Apple Vision Pro: A $3500 Leap into Spatial Computing or Just Another Super Expensive Gadget?

Apple has finally unveiled its highly anticipated mixed reality headset, which is named Apple Vision Pro. This is a device that marks Apple’s entry into the spatial computing arena. This device is designed to merge the digital and physical worlds, providing a unique interactive experience for users. The Vision Pro is controlled by intuitive inputs such as the user’s eyes, hands, and voice and is powered by the world’s first spatial operating system, visionOS.

Apple’s CEO, Tim Cook, has likened the introduction of the Vision Pro to the launch of the Mac and iPhone, suggesting that this device could herald a new era in computing. The device is described as a standalone spatial computer that is compact yet packed with advanced technology.

According to Apple’s press release, one of the key features of the Vision Pro is its ability to provide an infinite workspace for apps. This allows users to multitask in new ways and access their favorite apps in a three-dimensional interface. The device also promises to transform entertainment experiences, with its ultra-high-resolution displays and advanced Spatial Audio system creating a personal movie theater experience.

Source: Apple

The Vision Pro also introduces new ways of capturing and reliving memories with Apple’s first three-dimensional camera. Additionally, it enhances FaceTime calls by taking advantage of the room around the user and reflecting users as a digital representation of themselves.

The operating system of the Vision Pro, visionOS, is designed to support the low-latency requirements of spatial computing. It features a three-dimensional interface that makes digital content look and feel present in a user’s physical world. The device introduces a new input system controlled by a person’s eyes, hands, and voice.

In terms of design, the Vision Pro is a compact wearable device with impressive technology. It features a high-resolution display system built on top of an Apple silicon chip, uses micro-OLED technology to pack 23 million pixels into two displays, and includes an advanced Spatial Audio system and a high-performance eye-tracking system.

Source: Apple

Privacy and security are also key features of the Apple Vision Pro. It introduces Optic ID, a new secure authentication system that analyzes a user’s iris under various invisible LED light exposures. Eye tracking information is not shared with Apple, third-party apps, or websites.

The Apple Vision Pro is priced at $3,499 and will be available early next year on and at Apple Store locations in the U.S., with Apple promising to launch the product in more countries coming later in 2024.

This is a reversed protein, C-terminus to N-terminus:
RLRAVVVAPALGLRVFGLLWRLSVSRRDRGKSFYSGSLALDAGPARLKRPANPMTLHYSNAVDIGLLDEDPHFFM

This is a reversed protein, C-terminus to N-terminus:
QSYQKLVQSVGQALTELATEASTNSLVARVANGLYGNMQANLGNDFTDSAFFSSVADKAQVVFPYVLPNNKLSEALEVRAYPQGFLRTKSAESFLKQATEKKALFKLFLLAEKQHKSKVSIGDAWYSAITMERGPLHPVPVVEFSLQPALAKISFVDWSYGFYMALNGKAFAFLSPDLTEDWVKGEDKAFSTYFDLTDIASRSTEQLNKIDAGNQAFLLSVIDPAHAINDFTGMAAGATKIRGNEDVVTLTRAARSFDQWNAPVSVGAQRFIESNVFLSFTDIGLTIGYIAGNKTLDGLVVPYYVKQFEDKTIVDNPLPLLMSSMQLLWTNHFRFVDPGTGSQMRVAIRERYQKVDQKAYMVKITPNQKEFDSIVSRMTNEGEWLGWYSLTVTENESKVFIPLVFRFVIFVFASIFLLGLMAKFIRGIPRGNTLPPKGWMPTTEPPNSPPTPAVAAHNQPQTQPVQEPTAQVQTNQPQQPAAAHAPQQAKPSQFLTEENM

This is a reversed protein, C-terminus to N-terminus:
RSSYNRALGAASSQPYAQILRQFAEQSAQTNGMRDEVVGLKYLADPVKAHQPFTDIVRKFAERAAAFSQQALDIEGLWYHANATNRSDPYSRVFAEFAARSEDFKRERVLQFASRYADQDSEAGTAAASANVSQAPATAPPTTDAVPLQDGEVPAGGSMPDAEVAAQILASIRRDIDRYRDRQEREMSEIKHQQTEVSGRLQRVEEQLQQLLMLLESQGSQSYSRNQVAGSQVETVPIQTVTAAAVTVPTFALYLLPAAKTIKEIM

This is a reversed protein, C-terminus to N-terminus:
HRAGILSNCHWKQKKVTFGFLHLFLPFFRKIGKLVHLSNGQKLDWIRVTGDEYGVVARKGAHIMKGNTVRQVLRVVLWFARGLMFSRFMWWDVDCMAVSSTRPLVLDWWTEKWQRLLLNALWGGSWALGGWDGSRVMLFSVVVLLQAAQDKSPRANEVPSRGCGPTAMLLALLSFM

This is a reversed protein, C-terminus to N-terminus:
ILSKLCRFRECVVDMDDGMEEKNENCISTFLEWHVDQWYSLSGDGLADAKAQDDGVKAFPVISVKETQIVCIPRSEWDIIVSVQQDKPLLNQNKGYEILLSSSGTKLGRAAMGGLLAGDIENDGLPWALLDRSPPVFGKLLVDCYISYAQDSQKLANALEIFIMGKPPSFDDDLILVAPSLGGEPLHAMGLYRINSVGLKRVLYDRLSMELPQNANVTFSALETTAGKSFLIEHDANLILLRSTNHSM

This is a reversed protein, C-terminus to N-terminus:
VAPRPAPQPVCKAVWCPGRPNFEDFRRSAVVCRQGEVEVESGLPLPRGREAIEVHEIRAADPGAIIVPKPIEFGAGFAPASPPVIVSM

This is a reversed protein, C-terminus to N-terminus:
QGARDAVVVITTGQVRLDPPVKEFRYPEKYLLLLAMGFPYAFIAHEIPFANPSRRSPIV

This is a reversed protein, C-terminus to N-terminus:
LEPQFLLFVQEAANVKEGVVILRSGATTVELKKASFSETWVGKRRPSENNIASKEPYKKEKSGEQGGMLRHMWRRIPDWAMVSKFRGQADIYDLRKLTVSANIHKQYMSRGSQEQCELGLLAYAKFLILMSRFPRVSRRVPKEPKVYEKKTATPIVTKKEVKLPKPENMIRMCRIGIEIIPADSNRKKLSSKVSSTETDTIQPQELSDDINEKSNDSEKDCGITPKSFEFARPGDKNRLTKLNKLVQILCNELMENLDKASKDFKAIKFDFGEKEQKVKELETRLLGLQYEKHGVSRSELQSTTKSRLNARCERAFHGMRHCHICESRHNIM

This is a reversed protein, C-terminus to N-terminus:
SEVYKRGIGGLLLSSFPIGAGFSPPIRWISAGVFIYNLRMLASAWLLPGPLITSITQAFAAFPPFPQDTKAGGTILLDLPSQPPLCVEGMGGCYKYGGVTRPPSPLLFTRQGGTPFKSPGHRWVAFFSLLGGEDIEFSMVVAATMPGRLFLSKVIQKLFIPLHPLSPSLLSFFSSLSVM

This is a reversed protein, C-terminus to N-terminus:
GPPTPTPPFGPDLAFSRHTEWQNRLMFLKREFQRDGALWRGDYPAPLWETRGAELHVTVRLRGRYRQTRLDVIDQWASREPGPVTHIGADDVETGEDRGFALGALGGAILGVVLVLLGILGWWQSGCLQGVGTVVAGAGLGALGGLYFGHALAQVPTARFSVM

The video Apple used to showcase the Vision Pro, together with the specs they mentioned (such as M2 processor, micro-OLED-based 4k display for each eye, and spatial audio) definitely make this the most advanced mixed reality headset the world has ever seen, but Apple’s claims need to be taken with a large pinch of salt based on experience with Meta Platforms’ Quest 2 virtual reality headset.

Although the Apple Vision Pro is likely to deliver a much faster, much smoother, and more enjoyable experience than other headsets that have promised to allow us to work and play in virtual reality or mixed reality environments, the pretty high sticker price will limit the sales of the device, which might not be a bad thing, because that will give Apple and third-party developers time to build a large library of custom apps that properly take advantages of the powerful hardware in a way, by which time (say 2025), Apple should be able to lower the price.

Two other obvious concerns for a device like this are potential eye strain and the relatively short battery life (two hours). Thankfully, the Vision Pro uses an external battery pack, which means (1) Apple can offer higher capacity battery packs in the future and (2) if there is some battery degradation after a year, you could buy a new battery pack.

Also, even though you could potentially use the Apple Vision Pro for work, would it not be much quicker for most people sitting at home or in an office to use their laptops or desktop computers?

And finally, although Siri is bound to have improved its speech recognition capability, it will probably still be less frustrating to use a keyboard to input text for many users.

As Bloomberg reported on June 2, 2023, “Meta employees don’t seem interested in working in the metaverse.” The Bloomberg report went on to say:

Employees across the organization generally aren’t using the headsets – especially not for work meetings, according to 11 current and former employees. Even those in the VR part of the organization don’t use it regularly for work, said one former employee, who, like the others, declined to be named, discussing internal culture.

Featured Image Credit: Apple

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